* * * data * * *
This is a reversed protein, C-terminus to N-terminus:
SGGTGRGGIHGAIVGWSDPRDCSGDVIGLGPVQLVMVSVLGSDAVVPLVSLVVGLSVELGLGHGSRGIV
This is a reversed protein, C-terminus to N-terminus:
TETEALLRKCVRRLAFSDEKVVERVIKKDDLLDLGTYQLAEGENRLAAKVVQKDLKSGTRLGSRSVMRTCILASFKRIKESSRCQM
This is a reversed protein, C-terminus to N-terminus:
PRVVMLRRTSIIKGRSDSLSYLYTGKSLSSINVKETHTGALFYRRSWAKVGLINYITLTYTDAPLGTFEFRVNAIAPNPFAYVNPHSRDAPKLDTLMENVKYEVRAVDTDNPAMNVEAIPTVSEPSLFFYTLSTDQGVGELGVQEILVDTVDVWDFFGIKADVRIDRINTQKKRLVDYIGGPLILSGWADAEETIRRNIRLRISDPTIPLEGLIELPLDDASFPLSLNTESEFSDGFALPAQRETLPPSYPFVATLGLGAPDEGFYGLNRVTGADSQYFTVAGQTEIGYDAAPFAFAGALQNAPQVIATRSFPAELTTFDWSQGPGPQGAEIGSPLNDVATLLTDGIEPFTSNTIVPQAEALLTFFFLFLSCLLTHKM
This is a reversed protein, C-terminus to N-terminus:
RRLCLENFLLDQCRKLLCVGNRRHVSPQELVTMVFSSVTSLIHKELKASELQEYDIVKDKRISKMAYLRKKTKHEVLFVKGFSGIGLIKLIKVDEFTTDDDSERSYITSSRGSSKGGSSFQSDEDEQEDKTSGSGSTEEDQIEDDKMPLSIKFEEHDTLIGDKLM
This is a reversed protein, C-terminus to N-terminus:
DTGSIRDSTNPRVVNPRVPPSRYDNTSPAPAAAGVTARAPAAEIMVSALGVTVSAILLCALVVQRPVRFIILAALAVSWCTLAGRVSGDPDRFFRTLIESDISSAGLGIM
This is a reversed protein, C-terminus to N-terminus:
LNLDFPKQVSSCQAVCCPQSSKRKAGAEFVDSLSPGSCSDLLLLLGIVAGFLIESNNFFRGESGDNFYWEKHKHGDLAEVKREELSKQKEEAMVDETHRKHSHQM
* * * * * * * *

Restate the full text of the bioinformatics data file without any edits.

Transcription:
This is a reversed protein, C-terminus to N-terminus:
SGGTGRGGIHGAIVGWSDPRDCSGDVIGLGPVQLVMVSVLGSDAVVPLVSLVVGLSVELGLGHGSRGIV
This is a reversed protein, C-terminus to N-terminus:
TETEALLRKCVRRLAFSDEKVVERVIKKDDLLDLGTYQLAEGENRLAAKVVQKDLKSGTRLGSRSVMRTCILASFKRIKESSRCQM
This is a reversed protein, C-terminus to N-terminus:
PRVVMLRRTSIIKGRSDSLSYLYTGKSLSSINVKETHTGALFYRRSWAKVGLINYITLTYTDAPLGTFEFRVNAIAPNPFAYVNPHSRDAPKLDTLMENVKYEVRAVDTDNPAMNVEAIPTVSEPSLFFYTLSTDQGVGELGVQEILVDTVDVWDFFGIKADVRIDRINTQKKRLVDYIGGPLILSGWADAEETIRRNIRLRISDPTIPLEGLIELPLDDASFPLSLNTESEFSDGFALPAQRETLPPSYPFVATLGLGAPDEGFYGLNRVTGADSQYFTVAGQTEIGYDAAPFAFAGALQNAPQVIATRSFPAELTTFDWSQGPGPQGAEIGSPLNDVATLLTDGIEPFTSNTIVPQAEALLTFFFLFLSCLLTHKM
This is a reversed protein, C-terminus to N-terminus:
RRLCLENFLLDQCRKLLCVGNRRHVSPQELVTMVFSSVTSLIHKELKASELQEYDIVKDKRISKMAYLRKKTKHEVLFVKGFSGIGLIKLIKVDEFTTDDDSERSYITSSRGSSKGGSSFQSDEDEQEDKTSGSGSTEEDQIEDDKMPLSIKFEEHDTLIGDKLM
This is a reversed protein, C-terminus to N-terminus:
DTGSIRDSTNPRVVNPRVPPSRYDNTSPAPAAAGVTARAPAAEIMVSALGVTVSAILLCALVVQRPVRFIILAALAVSWCTLAGRVSGDPDRFFRTLIESDISSAGLGIM
This is a reversed protein, C-terminus to N-terminus:
LNLDFPKQVSSCQAVCCPQSSKRKAGAEFVDSLSPGSCSDLLLLLGIVAGFLIESNNFFRGESGDNFYWEKHKHGDLAEVKREELSKQKEEAMVDETHRKHSHQM